In recent years, a semiconductor memory which is a solid state memory has been used extensively in information equipment. Semiconductor memories are in variety of types and include DRAMs, (dynamic random access memory), FeRAMs (ferroelectrics random access memory), and flash EEPROM (electrically erasable programmable read only memory). These semiconductor memories have advantages and disadvantages. No one type of semiconductor memory meets all requirements of information equipment in current use. For example, DRAMs have a high recording density and can be rewritten a large number of times. However, DRAMs are volatile, so that when the memory is turned off, the stored information is lost. Flash EEPROMs are non-volatile but take a long time for erasing information and therefore do not lend themselves to the high-speed processing of information.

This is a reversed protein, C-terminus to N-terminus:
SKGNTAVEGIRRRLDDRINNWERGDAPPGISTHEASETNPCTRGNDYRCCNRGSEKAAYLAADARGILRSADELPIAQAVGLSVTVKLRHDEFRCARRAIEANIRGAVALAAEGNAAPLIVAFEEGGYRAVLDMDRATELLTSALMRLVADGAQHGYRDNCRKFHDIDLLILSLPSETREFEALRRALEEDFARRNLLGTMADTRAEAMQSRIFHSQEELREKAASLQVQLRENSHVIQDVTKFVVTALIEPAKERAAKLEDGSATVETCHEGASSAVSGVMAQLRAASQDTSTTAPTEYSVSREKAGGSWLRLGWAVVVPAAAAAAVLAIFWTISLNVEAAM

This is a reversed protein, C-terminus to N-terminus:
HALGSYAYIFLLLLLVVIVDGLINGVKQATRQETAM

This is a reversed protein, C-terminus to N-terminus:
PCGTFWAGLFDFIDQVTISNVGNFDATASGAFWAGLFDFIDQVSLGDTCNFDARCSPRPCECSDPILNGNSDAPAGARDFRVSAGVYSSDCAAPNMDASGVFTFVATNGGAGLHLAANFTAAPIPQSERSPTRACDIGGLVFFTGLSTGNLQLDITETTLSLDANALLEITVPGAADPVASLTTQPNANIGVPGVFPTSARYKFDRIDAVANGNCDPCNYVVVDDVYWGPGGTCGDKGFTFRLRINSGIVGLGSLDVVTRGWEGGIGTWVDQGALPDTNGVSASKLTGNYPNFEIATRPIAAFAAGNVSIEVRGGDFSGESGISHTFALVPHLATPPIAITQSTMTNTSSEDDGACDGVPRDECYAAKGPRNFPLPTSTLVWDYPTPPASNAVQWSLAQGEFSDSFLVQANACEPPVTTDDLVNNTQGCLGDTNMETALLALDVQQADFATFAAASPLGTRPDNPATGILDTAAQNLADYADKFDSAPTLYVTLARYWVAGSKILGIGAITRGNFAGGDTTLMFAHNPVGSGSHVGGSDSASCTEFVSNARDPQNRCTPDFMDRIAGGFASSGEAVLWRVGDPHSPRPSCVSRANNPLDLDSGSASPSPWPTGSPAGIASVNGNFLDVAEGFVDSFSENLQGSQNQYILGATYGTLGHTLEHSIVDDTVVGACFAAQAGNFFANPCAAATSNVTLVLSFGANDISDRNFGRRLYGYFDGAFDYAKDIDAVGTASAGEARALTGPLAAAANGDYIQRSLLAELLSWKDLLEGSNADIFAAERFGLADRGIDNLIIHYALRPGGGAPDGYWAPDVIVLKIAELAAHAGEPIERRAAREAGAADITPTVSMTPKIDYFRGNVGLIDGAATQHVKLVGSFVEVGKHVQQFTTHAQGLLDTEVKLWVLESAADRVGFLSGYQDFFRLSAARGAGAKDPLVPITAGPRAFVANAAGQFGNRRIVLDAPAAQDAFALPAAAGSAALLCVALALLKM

In contrast to semiconductor memories, a memory based on magnetoresistive effect (MRAM: magnetic random access memory) is non-volatile and a potential material that will meet all the requirements of current information equipment including write time, read time, recording density, the number of times that information can be rewritten, and power consumption. Especially, an MRAM using a spin dependent tunnel magnetoresistance (TMR) provides a large read signal and is therefore advantageous in designing a memory of high recording density or high-speed reading. Recent researches showed the feasibility of a memory using the MRAM.